The UK's most extreme heatwave coincided with a surge in temperature-related deaths in a “stark warning” of the effects of climate change, new figures revealed on Friday.
England's hottest days of 2022 were linked to an estimated 4,507 deaths, the Office for National Statistics said, the highest annual figure on record.
The average yearly figure since 1988 had been closer to 1,400 but analysts say there are signs heat-related deaths are increasing.
The alarming trend is believed to put Londoners specifically in the firing line because of the urban “heat island” effect, which heightens health risks in cities.
Homes in Britain are built for mild temperatures and air conditioning is not commonplace. Dying from cold used to be far more common than heat but the gap has narrowed in recent years.
Antonio Gasparrini, an epidemiologist at the London School of Hygiene and Tropical Medicine who worked on the ONS report, told The National the rise in heat deaths was not surprising given the growing frequency of heatwaves.
“This is a stark warning that this will become the norm due to climate change, and it makes even more urgent the need to implement adequate climate and public health measures,” he said.
He said there was little point hoping for a compensating drop in cold-related deaths in warmer winters, since scientists would expect the rise in heat deaths to be “far steeper”.
A climate adaptation plan published by ministers in July warned of an economic hit due to workers becoming overheated in future. But Prime Minister Rishi Sunak announced on Wednesday that the UK would delay key net-zero targets, in what was widely seen as a pre-election gamble.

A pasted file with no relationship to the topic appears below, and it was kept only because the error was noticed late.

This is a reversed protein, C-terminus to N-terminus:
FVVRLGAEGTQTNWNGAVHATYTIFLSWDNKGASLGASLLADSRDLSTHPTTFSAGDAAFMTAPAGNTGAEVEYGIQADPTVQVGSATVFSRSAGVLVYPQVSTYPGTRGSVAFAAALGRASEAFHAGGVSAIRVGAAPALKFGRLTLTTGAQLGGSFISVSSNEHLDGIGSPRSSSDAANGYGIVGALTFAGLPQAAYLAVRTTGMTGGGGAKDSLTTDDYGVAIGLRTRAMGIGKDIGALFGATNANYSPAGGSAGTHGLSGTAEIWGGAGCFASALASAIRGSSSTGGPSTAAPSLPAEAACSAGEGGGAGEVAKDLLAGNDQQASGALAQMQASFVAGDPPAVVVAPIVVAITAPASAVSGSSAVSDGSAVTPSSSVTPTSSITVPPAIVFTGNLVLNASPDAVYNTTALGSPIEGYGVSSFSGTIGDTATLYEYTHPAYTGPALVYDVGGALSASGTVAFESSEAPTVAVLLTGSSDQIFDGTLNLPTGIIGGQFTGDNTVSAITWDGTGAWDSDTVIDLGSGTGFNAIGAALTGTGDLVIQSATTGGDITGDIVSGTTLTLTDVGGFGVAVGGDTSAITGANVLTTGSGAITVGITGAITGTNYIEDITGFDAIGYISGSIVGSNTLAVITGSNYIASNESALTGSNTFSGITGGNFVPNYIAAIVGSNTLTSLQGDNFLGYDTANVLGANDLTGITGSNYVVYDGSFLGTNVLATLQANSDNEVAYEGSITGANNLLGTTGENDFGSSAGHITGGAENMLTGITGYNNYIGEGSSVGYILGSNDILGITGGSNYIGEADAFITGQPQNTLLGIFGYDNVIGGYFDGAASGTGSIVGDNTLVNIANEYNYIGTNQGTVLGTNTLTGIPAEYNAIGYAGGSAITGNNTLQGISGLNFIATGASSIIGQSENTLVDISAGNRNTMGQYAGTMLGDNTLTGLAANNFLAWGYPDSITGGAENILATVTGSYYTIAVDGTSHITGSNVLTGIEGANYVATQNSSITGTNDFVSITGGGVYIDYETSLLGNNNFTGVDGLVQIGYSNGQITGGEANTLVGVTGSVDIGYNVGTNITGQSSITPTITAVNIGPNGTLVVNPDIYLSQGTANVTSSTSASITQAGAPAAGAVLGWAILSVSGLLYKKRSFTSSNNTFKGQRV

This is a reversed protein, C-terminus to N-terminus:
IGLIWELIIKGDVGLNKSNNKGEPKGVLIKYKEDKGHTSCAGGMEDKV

“It is quite telling that this report comes out just days after the UK government has decided to dilute their commitment on net zero and generally on policies to reduce greenhouse gas emissions,” Prof Gasparrini said.
The deaths in England in 2022 “were associated with the hottest days”, statisticians said. They added that “any change in climate towards more extreme temperatures would likely lead to an increase in attributable deaths”.
“Historically, very low temperatures were responsible for a greater number of deaths than very high temperatures, although over recent years there is some indication that heat-related deaths have increased,” said Gillian Flower, an ONS climate and health analyst.
“We continue to develop our methods to measure climate-related health outcomes, and monitor the situation in the context of the increasing frequency of hotter days.”
Britain coping with heat through the years – in pictures
A further finding was that the risk of heat-related death is higher in London than in other parts of England or Wales. In the capital, the danger is three times greater once temperatures go above 29ºC than in optimal weather, according to the data series from 1988 to 2022.
Statisticians are not sure why this is but believe it could relate to London’s demographic profile or urban character, an ONS spokeswoman told The National. Cities can be warmer due to a lack of trees as well as cars and buildings emitting warmth due to the “heat island” effect. Fires broke out across London during the 2022 heatwave.
“London usually experiences higher summer temperatures than other places, in addition to the phenomenon of heat island effect in higher densely-populated and urbanised areas, which can increase personal exposure to heat even further,” Prof Gasparrini said.
The new figures control for wind speed, humidity, seasonality and days of the week, but there are “other factors that may impact temperature-related mortality we have not been able to include so far” and “part of our aim for this analysis is to highlight areas that warrant further investigation”, the ONS spokeswoman said.
All regions of England and Wales showed an increased risk of death above 22ºC, with those aged over 65 the most vulnerable.